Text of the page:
KUALA LUMPUR, Oct 13 (Reuters) – Rubber output in topproducer Thailand may fall as much as 10 percent this year asplummeting prices drive away tappers, a senior industry officialsaid on Monday, reversing earlier estimates for output toincrease.
The change in the forecast came as members of theAssociation of Natural Rubber Producing Countries (ANRPC), whichaccount for more than 90 percent of natural rubber output, metin Kuala Lumpur to discuss more drastic measures to tackle theslump in rubber prices caused by feeble demand.
The drop in Thailand’s output and stronger domesticconsumption may help eat into Thai stockpiles, lending supportto rubber prices that have fallen below production costs andsent benchmark futures to five-year lows.
“I think for this year in Thailand, you won’t see aproduction number of 4 million tonnes,” said PaitoonWongsasutthikul, deputy secretary-general of the Thai RubberAssociation, who was in Malaysia for the ANRPC meeting. “I doubtyou can get close to 3.8 million tonnes, because the decliningprice of rubber has discouraged people from tapping.”
In May, the Thai Rubber Association had said it expectedrubber output to grow as much as 5 percent.
Indonesia, the world’s No.2 rubber producer, has urgedsuppliers since the end of September to not sell at less than$1.50 per kilogram. The move was welcomed by other major playersThailand, Malaysia and Vietnam, although scepticism remained onhow effective the floor price will be.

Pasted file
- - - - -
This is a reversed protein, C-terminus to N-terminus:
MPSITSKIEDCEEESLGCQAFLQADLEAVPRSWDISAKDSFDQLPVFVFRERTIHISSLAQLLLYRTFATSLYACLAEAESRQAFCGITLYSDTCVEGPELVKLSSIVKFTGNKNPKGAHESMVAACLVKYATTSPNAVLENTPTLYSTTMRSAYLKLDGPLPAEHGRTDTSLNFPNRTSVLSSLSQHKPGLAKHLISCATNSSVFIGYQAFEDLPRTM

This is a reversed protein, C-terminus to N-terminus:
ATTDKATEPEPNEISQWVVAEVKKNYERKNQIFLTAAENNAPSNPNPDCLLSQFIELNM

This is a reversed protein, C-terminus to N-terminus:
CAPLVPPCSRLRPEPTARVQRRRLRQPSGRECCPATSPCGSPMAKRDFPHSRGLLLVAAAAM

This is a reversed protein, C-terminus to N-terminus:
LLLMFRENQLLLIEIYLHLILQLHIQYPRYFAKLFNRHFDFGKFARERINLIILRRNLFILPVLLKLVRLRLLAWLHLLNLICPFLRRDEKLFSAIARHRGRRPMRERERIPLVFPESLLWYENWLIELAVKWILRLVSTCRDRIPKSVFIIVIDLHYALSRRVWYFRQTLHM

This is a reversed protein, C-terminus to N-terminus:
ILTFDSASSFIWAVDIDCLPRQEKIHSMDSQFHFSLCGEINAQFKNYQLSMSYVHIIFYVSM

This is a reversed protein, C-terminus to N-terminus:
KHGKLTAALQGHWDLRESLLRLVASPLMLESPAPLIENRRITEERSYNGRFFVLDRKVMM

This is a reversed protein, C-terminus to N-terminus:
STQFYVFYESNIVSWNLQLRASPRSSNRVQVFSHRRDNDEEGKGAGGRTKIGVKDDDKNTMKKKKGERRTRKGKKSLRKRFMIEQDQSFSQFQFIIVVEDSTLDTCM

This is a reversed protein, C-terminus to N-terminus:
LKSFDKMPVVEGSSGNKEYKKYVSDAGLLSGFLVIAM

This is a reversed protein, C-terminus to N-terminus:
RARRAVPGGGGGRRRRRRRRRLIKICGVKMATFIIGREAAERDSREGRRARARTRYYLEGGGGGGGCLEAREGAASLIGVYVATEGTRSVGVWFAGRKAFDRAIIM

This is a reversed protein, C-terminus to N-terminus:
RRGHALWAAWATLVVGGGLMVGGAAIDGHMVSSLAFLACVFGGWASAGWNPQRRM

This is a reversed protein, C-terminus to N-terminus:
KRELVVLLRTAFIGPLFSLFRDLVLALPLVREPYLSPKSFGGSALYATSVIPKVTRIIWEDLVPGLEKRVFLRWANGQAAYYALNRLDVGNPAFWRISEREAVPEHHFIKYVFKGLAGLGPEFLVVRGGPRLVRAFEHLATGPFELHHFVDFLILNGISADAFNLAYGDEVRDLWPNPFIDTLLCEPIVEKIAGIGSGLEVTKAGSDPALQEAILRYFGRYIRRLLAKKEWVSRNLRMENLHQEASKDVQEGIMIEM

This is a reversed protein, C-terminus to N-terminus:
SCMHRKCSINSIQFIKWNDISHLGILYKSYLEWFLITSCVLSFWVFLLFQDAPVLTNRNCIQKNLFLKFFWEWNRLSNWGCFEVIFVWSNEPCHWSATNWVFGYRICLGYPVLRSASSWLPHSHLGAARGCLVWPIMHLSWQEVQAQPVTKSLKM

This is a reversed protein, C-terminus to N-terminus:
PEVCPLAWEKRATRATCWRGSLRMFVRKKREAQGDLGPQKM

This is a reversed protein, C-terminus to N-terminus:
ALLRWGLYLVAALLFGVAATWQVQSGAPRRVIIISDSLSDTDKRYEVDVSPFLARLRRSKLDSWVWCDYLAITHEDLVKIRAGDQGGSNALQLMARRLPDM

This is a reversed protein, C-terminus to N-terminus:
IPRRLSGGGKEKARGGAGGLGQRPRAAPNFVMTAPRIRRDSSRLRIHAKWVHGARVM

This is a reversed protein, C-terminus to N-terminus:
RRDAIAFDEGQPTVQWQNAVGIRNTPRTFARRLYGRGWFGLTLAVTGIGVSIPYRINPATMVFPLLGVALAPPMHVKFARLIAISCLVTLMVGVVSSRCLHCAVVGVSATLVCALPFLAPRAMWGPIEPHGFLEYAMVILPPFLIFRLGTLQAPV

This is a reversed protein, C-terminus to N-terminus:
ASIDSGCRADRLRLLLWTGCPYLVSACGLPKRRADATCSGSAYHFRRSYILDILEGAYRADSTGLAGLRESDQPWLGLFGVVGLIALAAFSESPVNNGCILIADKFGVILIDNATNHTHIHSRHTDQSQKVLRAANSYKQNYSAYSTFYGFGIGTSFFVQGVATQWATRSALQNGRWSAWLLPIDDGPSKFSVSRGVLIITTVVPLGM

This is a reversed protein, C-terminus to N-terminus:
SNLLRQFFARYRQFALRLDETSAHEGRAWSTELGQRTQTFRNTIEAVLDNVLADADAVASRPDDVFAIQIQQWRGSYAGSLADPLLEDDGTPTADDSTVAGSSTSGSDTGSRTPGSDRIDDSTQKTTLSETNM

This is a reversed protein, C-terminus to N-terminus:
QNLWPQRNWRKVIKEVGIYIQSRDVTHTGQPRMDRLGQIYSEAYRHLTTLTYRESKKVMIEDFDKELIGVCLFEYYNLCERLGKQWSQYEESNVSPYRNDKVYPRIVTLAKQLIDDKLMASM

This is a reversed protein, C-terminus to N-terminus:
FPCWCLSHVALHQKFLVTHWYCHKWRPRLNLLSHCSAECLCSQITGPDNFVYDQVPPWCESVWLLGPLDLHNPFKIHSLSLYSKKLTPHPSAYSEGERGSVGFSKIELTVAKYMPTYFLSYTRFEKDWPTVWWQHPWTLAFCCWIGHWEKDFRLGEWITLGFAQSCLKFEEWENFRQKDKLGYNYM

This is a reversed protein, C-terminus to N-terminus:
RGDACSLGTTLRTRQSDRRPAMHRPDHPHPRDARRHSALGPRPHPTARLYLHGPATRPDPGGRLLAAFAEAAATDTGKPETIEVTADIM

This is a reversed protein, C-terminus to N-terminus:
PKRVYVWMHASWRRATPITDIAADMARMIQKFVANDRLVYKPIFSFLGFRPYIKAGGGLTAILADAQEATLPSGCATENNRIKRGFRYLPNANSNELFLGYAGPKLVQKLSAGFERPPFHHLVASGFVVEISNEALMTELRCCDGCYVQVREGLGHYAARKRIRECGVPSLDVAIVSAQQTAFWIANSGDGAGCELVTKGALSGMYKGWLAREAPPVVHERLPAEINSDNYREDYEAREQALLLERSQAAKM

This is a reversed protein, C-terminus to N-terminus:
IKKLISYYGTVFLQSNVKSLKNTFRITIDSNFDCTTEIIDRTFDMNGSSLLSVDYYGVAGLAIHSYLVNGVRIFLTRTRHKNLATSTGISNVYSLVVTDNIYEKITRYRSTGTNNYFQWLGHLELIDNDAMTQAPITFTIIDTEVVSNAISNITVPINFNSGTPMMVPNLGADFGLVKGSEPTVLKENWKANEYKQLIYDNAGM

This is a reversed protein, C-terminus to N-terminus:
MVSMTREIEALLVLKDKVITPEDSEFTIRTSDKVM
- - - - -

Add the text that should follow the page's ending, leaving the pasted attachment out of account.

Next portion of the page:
Wongsasutthikul said that abnormal weather in Thailand hasalso made it difficult to source rubber.
Data from Thailand’s Rubber Research Institute showed thecountry churned out 1.65 million tonnes of rubber in the firsthalf of 2014, he said. Exports were at 1.5 million tonnes, whiledomestic consumption was at 300,000 tonnes.
Thailand produced 4.17 million tonnes of rubber in 2013,about 37 percent of global output and up from 3.78 million in2012, according to the ANRPC.
Wongsasutthikul said 60 percent of Thailand’s total annualoutput is typically produced in the first six months of a year,with the remaining 40 percent in the second half.
He expects domestic consumption for this year to rise toabout 550,000 tonnes, up from 521,000 tonnes in 2013.
That means end-year stocks to carry over to next year willbe less than last year, because exports and domestic consumptionwill have exceeded production, he said.
“This is a good sign for the market.”
Benchmark rubber futures on the Singapore Exchange remained below $1.50 per kg on Monday, trading at 146 U.S. centsper kg, not far above the Oct. 1 trough of 137.40 U.S. cents, its weakest point since March 2009.
Wongsasutthikul said to tackle concerns of supply exceedingglobal demand, the Thai government is considering to implement azoning system to limit the areas where farmers can plant rubbertrees, but added that implementation would be challenging.
“It’s difficult especially in Thailand where you have a lotof smallholders. How to tell them you can only plant your treesin certain zones?”
He said that giving incentives such as subsidizedfertilizers or cash subsidies to farmers who plant trees only inthe allocated zones could help the government implement a zoningpolicy, and allow better documentation of rubber acreage.
(Reporting by Anuradha Raghu; Editing by Tom Hogue)